ATI is a Native American, tribally owned enterprise and was awarded its (8a) status by the Small Business Administration on February 15, 2019.
The Federal Government has established specific mechanisms to foster the growth and entrepreneurship within the American Indian community. These include providing federal agencies and commercial contractors with incentives and advantages by contracting with tribal firms like ATI.
As a tribally owned 8(a) enterprise, ATI enjoys unique advantages for minority contracting, making it easier for our clients to procure with us and our partners to work with us:
- Unlimited Sole Source Ceiling: ATI is entitled to receive sole source contracts of any size or value. The size-standard limitations of other 8(a) companies – ($4m for Services and $7M for Manufacturing) – do not apply, allowing our clients to procure any scale of work directly with us.
- No Protests on Sole Source Contract Awards to ATI: The award of a sole source contract cannot be challenged by another participant in the 8(a) program or any other party, either to the Small Business Administration (SBA) or any forum as part of a bid or other contract protest.
- No Affiliation in Teaming with ATI: The affiliation rules applicable to size standard determinations by the SBA do not apply to tribal 8(a) enterprises. This allows ATI to team with other 8(a) companies including other tribally owned enterprises without affecting any size-standard eligibility requirements.
- 5% Rebate to Primes for Partnering with ATI: Under the Native American Incentive Act (25 U.S.C.A. Sec. 1544), prime contractors utilizing a Native American enterprise as a subcontractor are eligible for a 5% cash rebate of the amount paid the Native American enterprise. This cash rebate is currently available under DOD contracts. The rebate is available to any prime contractor using a Native American enterprise or tribally owned company as a subcontractor at any sub-tier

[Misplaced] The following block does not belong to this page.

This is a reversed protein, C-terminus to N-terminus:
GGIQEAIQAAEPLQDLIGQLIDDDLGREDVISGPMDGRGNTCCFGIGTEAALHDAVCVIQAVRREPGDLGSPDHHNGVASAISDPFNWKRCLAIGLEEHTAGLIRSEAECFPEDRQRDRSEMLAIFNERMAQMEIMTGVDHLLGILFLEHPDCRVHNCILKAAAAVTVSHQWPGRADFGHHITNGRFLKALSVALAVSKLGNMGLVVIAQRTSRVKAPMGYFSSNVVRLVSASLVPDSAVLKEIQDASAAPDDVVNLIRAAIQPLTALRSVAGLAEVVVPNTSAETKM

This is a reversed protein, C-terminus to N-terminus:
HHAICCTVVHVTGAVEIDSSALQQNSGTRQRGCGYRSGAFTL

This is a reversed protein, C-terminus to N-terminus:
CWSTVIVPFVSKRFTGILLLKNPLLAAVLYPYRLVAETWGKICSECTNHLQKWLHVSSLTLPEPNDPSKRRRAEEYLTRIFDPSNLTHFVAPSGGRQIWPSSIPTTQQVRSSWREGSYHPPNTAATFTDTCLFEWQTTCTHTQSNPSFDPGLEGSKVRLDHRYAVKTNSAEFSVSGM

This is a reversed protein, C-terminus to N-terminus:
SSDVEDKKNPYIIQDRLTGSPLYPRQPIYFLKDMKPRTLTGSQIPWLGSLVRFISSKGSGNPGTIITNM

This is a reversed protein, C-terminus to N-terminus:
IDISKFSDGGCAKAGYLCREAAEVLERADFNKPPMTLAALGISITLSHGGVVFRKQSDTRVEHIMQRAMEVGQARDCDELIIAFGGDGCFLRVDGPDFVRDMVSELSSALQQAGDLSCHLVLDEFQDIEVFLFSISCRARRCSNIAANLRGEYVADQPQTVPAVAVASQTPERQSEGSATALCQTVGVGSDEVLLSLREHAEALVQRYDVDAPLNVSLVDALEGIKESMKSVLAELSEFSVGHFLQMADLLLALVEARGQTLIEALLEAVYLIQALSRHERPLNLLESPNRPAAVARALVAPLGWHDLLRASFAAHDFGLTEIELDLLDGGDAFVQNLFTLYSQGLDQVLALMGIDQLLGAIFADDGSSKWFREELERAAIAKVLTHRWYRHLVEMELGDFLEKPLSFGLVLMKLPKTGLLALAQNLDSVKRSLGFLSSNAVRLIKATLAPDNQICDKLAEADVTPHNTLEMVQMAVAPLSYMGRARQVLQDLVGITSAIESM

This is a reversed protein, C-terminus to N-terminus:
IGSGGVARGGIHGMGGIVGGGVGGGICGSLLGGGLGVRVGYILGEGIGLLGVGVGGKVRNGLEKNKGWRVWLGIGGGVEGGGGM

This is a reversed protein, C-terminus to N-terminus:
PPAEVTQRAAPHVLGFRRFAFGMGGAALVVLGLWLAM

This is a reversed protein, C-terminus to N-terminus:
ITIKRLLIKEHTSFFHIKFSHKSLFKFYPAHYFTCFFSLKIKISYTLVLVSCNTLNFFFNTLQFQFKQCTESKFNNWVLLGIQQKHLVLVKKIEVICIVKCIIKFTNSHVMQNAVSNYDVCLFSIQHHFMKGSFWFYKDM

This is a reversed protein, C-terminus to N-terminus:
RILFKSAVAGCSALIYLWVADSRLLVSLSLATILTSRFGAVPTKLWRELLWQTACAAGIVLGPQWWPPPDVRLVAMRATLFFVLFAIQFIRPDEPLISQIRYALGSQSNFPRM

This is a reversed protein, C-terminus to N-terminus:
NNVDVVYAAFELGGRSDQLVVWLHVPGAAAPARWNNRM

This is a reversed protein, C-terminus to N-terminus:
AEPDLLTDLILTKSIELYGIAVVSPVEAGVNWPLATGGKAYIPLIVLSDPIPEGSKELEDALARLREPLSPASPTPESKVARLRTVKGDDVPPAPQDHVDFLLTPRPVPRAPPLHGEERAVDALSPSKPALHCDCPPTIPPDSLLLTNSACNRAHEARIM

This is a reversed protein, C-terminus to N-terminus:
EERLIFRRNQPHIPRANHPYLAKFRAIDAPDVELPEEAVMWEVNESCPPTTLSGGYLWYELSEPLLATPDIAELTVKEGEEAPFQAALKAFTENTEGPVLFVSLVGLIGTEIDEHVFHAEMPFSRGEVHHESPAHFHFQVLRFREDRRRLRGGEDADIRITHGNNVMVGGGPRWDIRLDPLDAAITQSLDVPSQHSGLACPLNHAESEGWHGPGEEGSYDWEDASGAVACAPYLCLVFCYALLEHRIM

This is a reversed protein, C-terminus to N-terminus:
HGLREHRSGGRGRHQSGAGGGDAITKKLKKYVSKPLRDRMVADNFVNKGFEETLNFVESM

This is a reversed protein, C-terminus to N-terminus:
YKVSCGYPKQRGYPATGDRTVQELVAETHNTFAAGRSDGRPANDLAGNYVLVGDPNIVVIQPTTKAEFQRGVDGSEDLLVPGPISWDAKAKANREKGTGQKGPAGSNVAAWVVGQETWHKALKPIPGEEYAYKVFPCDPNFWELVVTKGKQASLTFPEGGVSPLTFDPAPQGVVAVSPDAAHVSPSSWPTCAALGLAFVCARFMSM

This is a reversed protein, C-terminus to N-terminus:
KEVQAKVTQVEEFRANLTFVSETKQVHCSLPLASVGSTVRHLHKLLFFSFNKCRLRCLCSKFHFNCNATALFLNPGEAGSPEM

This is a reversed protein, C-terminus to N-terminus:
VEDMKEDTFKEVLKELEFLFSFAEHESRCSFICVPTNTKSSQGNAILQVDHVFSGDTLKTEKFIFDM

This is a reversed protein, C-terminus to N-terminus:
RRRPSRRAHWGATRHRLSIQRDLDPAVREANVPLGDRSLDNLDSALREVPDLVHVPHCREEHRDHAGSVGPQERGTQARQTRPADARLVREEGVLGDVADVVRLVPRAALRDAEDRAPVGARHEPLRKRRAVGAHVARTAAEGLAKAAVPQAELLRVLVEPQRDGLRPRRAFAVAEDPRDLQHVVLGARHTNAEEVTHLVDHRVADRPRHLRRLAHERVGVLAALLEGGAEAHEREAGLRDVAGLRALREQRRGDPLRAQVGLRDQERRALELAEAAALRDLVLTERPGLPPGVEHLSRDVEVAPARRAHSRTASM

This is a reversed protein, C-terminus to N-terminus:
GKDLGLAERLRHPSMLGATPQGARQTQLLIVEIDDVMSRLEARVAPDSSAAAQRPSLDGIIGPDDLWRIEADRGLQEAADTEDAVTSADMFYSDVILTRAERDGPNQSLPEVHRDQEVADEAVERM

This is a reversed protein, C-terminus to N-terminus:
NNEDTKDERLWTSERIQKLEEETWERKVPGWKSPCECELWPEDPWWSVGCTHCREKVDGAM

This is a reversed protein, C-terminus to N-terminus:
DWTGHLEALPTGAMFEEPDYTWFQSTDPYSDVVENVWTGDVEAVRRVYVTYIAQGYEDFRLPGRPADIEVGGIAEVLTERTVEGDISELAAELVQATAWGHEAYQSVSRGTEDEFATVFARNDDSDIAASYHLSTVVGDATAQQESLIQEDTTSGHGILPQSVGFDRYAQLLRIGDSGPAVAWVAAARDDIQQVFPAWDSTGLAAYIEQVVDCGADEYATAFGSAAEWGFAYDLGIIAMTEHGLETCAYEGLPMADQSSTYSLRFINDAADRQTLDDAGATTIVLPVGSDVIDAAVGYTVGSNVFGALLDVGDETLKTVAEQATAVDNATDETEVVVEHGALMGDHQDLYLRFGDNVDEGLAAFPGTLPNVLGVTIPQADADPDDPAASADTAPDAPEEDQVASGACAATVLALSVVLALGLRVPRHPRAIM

- Collaborative Sourcing Process: In addition to standard, competitive sourcing, ATI can be retained through a Collaborative Sourcing Process, often saving substantial federal procurement time and dollars. The collaborative environment allows the government to work directly with a “dream team” of contractors, develop tailor-made metrics to ensure appropriate implementation of solutions and eliminate the time and cost of market research, acquisition strategies, solicitation, proposal review and contractor selection.
- The Buy Indian Act: The Buy Indian Act is a law that authorizes the Department of the Interior, including the Bureau of Indian Affairs (BIA), the Bureau of Indian Education (BIE), and the offices of the Assistant Secretary – Indian Affairs (AS-IA), to purchase supplies, services and certain kinds of construction from qualified Native American vendors (“Indian economic enterprises”). The Buy Indian Act is implemented by the Department of the Interior Acquisition Regulation Supplement which requires Indian Affairs to use the Buy Indian Act authority to give preference to Indians whenever authorized and practicable. The Department of Health and Human Services, Indian Health Service, is also finalizing policy and procedures guiding implementation in support of the Buy Indian Act.
- OMB A76 Awards Without Study or Cost Comparison: The United States government may directly outsource non-inherently governmental services or functions to a tribal 8(a) enterprise under OMB circular A76 without study or cost comparison.